12. Trevor Halstead: Honourable mentions to Jean de Villiers and Sam Tuitupou, who had impressive seasons at the club, as well as the wonderful servant Jason Holland, but there was always only going to be one choice at inside centre, the six times capped Springbok Trevor Halstead.

Halstead was made for Munster. A solid, ultra-reliable ball carrier, he helped Munster finally seal the deal in the 2006 Heineken Cup, with tries in the semi-final and final, with his try in the second half against Biarritz in Cardiff proving crucial in Munster reaching the promised land.

Munster's Trevor Halstead looking to break the Newport Gwent Dragons. Picture Dan Linehan
Munster's Trevor Halstead looking to break the Newport Gwent Dragons. Picture Dan Linehan

11. Lifeimi Mafi: Although predominantly a centre Mafi was sometimes used as a wing, so therefore the man the fans nicknamed Larry Murphy is accommodated here. He made 141 appearances for the club and scored 14 tries, and was particularly influential during the 2008 Heineken Cup winning campaign, when he formed a brilliant centre partnership with compatriot Tipoki.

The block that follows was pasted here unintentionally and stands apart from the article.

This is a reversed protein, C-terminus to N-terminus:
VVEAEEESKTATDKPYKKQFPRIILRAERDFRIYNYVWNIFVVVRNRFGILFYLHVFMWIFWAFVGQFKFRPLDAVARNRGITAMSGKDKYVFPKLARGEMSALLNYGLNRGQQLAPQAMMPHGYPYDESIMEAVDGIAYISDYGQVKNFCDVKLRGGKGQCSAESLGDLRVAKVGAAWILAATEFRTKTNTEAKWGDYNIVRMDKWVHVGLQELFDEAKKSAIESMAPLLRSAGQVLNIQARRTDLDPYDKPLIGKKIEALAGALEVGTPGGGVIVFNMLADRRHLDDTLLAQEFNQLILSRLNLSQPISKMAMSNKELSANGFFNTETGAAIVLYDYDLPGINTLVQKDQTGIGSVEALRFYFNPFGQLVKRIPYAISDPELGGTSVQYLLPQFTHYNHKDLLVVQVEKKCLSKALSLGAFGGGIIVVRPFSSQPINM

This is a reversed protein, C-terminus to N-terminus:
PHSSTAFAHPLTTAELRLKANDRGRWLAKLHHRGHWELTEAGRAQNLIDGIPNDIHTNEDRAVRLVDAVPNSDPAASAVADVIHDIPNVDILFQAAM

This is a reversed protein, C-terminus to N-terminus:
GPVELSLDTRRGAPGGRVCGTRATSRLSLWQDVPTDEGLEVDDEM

10. Paul Warwick: One of those players who isn’t fully appreciated until they’re gone, the Australian out-half was an exceptional pro, and perfect back-up to Ronan O’Gara when Munster were at their strongest. He was so good a place in the team often had to be found for him, and he often filled the role of full back with consummate ease.

9. Alby Mathewson: Being the only foreign scrum half to have played for the province Mathewson was an easy choice. He joined on a four-month contract in late 2018, but that contract got extended, and by the time he departed the club late last year he had already achieved cult legend status.

Munster’s loss will be Ulster’s gain next year.

Munster's Alby Mathewson is tackled by Maro Itoje of Saracens. Picture: INPHO/Dan Sheridan
Munster's Alby Mathewson is tackled by Maro Itoje of Saracens. Picture: INPHO/Dan Sheridan

8. CJ Stander: Now an Irish legend, but Christiaan Johan Stander will probably go down as the best bit of business that Munster ever did.

He joined in 2012 and has scored 40 tries in 141 appearances, winning a ridiculous amount of man of the match awards along the way. Perhaps the greatest shame is that Munster have not won any silverware in his time at the club. Something that needs rectifying.